3 tips to help your child revise
With SATs and GCSE exams fast approaching, after February half-term, the stress can feel overburdening for parents and children, alike. It can be hard to encourage your child to revise more consistently – particularly if you’re not sure how best to help them.
We’ve gathered three tips to help you help your child study.
Create a revision timetable
You don’t have to make an official document, just drawing one out, colour-coding it and sticking it to the wall is sometimes enough to help your child realise that revision doesn’t have to take up their entire evening. Even just spending an hour each evening, revising can be enough to help them build confidence in the subject.
Visualising that you can have a break and be done with revision after this block is completed on the timetable, can help encourage your child to knuckle down and get on with their revision session.
Focusing your child’s GCSE revision from Monday through to Friday means almost 3/4 hours a day revising – this could include free periods, breaks and an hour after school – but, it does mean they get the weekend to themselves to spend as they please. That’s the real incentive in this example. Tutor Doctor recommends that GCSE students should not study for more than four hours a day as the brain gets tired, and your child can quickly lose focus.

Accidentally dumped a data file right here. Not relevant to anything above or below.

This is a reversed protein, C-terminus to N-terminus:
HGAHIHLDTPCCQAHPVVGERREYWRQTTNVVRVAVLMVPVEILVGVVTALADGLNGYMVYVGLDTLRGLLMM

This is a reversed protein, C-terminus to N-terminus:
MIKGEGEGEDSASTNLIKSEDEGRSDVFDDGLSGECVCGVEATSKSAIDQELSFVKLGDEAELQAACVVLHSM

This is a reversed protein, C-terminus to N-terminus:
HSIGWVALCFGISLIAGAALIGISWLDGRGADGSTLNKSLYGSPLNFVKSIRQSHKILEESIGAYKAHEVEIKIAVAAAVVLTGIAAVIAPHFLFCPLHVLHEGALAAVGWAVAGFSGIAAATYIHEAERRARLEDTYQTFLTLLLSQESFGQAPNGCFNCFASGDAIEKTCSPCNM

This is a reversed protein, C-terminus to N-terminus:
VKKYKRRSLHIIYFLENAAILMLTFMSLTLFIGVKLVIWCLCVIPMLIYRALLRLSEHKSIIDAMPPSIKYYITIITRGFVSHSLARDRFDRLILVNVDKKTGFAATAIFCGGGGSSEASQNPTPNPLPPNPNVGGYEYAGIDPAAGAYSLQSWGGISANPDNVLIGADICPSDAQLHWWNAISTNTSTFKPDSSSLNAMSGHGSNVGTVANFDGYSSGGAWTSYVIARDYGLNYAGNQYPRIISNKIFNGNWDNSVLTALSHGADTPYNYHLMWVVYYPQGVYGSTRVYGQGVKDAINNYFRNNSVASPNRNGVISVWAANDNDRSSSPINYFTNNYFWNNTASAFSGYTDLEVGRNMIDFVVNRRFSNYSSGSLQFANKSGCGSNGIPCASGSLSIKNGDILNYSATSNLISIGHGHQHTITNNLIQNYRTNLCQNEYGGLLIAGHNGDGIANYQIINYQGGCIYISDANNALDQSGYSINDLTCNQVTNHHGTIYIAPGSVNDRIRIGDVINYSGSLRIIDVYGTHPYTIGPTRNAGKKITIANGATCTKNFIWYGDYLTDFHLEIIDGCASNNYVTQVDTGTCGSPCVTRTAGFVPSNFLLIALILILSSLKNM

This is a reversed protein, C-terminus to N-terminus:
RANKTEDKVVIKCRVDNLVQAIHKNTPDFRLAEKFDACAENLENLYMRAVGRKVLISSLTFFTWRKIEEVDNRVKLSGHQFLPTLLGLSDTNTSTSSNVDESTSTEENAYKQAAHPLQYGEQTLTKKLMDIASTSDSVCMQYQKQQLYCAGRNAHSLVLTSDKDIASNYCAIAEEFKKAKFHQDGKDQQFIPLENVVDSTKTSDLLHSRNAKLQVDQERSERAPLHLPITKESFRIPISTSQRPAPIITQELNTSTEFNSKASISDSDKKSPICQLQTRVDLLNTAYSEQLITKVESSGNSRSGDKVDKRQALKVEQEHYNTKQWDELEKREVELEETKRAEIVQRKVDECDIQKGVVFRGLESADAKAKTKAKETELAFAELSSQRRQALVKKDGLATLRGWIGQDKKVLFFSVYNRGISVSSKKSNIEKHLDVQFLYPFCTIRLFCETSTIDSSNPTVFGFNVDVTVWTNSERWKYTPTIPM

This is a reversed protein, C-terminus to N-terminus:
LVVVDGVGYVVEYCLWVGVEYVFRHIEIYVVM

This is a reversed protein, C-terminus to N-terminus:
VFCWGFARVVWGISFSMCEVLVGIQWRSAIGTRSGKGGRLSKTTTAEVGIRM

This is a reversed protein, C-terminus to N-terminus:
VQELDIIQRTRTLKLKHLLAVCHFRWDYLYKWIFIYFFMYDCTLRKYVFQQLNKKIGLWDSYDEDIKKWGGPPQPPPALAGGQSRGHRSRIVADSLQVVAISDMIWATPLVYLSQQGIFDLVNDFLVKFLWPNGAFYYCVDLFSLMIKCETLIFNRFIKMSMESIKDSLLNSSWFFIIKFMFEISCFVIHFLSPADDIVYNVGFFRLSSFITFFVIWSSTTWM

Adopt the Pomodoro Technique
Your child’s revision timetable needs to reflect their learning style – the BBC reported that the average British attention span only stretched to 14 minutes. If your child has a short attention span, they might benefit from employing the Pomodoro Technique.
The Pomodoro Technique was developed in the 1980s by Francesco Cirillo and is a time-management technique. This technique helps you focus and power through distractions by limiting each ‘work’ session to 25 minutes – each session is punctuated with a five-minute break. A break only to get a drink or have a wander a stretch your legs. Every four 25-minute sessions completed allows for a more extended 20-minute break.
This can help your child become more focused and productive in their 25-minute segments. These segments can be installed using a Pomodoro smartphone app on either your phone or your child’s.
Keep your thoughts to yourself
It’s no good coming out with lines such as ‘your sister did well, so we hope you do, too’ or ‘exams were harder when I was at school’ – remarks like this will only anger your child – these words aren’t words of encouragement. It’s essential, as the parent or guardian, to stay upbeat and help them in any way you can.
Some children might find it easier to ‘teach’ you about the subject – this gives them the chance to demonstrate verbally how much they know about the subject in question. Another great way to help your child is to quiz them on the topics they’ve been revising.
Sometimes talking a subject through can help cement stats and other learnings in their mind, more so than if they just sat in a room and read a textbook making notes.
Are you a member of the PTA? You’ll know that OFSTED is looking for schools with excellent parental engagement, we are offering a FREE 30-day trial of our school app so you can see just what our system can do for your school. Sign up for your free trial today.